Utility changes live lines response
By MICHAEL SANDLER, Times Staff Writer
LARGO -- Florida Power Corp. executives said Monday the utility is changing how it responds to traffic crashes and other emergencies involving downed power lines.
The changes come one month after it took a crew 37 minutes to shut off a 7,200-volt power line that prevented rescuers from possibly saving a trapped motorist.
Andrew Miller, 21, died from injuries in the Dec. 11 crash at Starkey Road south of East Bay Drive. Pinellas 911 operators made five calls to a Florida Power dispatcher. They said Miller was trapped with wires over him. They said there was fire in the car and that he was barely breathing. Twice, they said rescuers could not approach until power workers cut the line.
Even as the urgency increased with each phone call, vice president Michael Lewis said the company needed a better way to initiate a prompt response. But that changed Jan. 15, Lewis said, when the utility introduced a new code phrase for alerting its workers to emergencies.
"It's now described as a "life-threatening incident,"' said John Strickling, a company spokesman. "Standardized verbiage."
Lewis, Strickling and Jan Schultz, manager of distribution dispatch operation, declined to say what kept workers from responding quicker to the crash at Starkey Road. They cited pending litigation by Miller's widow, who has been left to care for two children, ages 3 and 1..
The executives also declined to say whether employees have been disciplined because the investigation is continuing.
Strickling said details of the company's internal review may never be disclosed unless they are brought out in court.
Lewis, a vice president for the company's coastal region, said what the company needs to focus on is improving its relationship with local emergency personnel and developing a strategy for better training on both sides and quick response.
"We have to close the gap," said Lewis. "Historically, we have been a service organization. Applying that to an emergency organization, how does that come together?"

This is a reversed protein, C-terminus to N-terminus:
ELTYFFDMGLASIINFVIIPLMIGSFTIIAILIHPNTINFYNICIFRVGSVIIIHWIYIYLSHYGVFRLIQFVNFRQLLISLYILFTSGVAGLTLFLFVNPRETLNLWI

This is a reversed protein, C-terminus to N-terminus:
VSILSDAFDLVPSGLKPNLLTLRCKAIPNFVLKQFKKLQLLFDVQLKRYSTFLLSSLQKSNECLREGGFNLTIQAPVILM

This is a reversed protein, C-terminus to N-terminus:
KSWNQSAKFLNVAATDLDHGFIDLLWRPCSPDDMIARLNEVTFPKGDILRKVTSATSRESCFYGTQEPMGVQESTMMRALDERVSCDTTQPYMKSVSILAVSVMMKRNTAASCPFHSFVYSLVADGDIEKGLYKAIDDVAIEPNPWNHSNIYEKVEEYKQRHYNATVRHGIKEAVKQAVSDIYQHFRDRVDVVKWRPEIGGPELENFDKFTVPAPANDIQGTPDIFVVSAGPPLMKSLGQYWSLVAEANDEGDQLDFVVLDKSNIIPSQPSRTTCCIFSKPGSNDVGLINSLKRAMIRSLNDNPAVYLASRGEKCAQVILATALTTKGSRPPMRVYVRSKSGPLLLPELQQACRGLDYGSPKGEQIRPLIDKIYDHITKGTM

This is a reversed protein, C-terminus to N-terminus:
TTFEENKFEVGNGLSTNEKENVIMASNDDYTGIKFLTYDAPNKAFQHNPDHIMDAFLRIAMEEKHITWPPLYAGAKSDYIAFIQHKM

One way is by clearing up the language.
Schultz said the company also plans to make it policy to tell firefighters how long it will take to get a qualified power worker on scene.
Furthermore, Florida Power agreed to meet regularly with public rescue administrators to improve communication. Future plans include requesting police escorts to emergencies, training firefighters to distinguish power lines and inviting 911 and utility dispatchers to visit their respective offices to see how the other side performs.
"We are going to take any opportunity to improve," said Lewis. "Florida Power historically and continually holds public safety in the highest regard."
One of the questions surrounding Miller's death is whether Florida Power had the ability to shut down the power from the dispatcher's headquarters.
Earlier this month, Strickling said in most cases the utility has the capability to do that, but he declined to say whether it was possible in Miller's case.
Lewis said Monday all Pinellas County dispatchers have the ability and the authority to make those decisions. But the company has no clear guidelines.
In most cases, Lewis said dispatchers are instructed to wait for another Florida Power worker to give clearance from the scene. This is necessary because complications can leave power running even after its been shut off from the dispatch center.
"There is no book that says, "Thou shalt not,"' said Lewis. "Yes, they have the authority. (But) based on their vast experience, they know they are putting public at risk without field personnel (to provide visual verification)."
Chuck Freeman, manager for Pinellas County 911 operations, has been meeting with Florida Power representatives since the crash. He said the new changes will help.
"I know the firefighters do not want to get in the business of shutting down power," said Freeman. "Short of them actually shutting down the power, I don't know what else can be done other than continuing to communicate with one another and proceed forward."
-- Michael Sandler can be reached at (727) 445-4174 or email@example.com.
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